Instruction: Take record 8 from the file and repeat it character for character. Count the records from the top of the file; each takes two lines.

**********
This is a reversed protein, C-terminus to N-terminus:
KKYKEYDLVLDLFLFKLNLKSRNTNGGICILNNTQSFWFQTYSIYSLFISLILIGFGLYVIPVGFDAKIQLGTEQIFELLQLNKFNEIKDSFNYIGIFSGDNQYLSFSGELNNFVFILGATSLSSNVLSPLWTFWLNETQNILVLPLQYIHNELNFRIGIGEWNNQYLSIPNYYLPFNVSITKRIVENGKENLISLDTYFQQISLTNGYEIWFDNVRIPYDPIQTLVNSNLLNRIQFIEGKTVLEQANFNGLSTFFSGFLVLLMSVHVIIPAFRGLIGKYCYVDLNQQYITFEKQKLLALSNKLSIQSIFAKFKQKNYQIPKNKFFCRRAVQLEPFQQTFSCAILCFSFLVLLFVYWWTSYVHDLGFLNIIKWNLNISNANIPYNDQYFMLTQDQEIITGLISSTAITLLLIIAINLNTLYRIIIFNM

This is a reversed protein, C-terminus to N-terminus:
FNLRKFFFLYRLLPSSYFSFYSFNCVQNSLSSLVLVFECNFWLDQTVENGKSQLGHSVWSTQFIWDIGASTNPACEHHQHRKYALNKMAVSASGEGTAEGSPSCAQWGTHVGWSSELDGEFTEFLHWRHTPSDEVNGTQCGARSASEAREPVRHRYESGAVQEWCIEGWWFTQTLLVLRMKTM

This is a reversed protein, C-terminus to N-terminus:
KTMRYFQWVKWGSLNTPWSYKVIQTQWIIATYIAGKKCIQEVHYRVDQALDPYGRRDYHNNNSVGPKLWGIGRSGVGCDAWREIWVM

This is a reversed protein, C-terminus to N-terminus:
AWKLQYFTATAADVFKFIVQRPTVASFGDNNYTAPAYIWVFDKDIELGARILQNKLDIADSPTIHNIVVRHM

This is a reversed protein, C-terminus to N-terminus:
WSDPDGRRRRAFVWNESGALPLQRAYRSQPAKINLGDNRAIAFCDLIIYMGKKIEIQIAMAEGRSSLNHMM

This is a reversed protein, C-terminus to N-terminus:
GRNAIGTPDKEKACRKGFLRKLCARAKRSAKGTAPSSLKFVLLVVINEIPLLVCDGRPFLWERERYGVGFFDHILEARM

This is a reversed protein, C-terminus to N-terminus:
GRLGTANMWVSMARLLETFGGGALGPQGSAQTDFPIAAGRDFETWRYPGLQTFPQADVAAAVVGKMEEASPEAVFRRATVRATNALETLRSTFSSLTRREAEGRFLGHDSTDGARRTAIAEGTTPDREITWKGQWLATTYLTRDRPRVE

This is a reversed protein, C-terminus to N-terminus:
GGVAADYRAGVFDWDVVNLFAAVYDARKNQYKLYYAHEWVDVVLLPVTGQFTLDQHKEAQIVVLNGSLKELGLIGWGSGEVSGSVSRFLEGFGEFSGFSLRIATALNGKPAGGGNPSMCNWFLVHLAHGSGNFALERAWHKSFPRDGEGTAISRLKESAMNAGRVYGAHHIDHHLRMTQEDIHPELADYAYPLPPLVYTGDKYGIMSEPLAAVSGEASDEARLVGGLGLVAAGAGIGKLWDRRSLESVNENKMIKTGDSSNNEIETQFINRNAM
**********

This is a reversed protein, C-terminus to N-terminus:
GGVAADYRAGVFDWDVVNLFAAVYDARKNQYKLYYAHEWVDVVLLPVTGQFTLDQHKEAQIVVLNGSLKELGLIGWGSGEVSGSVSRFLEGFGEFSGFSLRIATALNGKPAGGGNPSMCNWFLVHLAHGSGNFALERAWHKSFPRDGEGTAISRLKESAMNAGRVYGAHHIDHHLRMTQEDIHPELADYAYPLPPLVYTGDKYGIMSEPLAAVSGEASDEARLVGGLGLVAAGAGIGKLWDRRSLESVNENKMIKTGDSSNNEIETQFINRNAM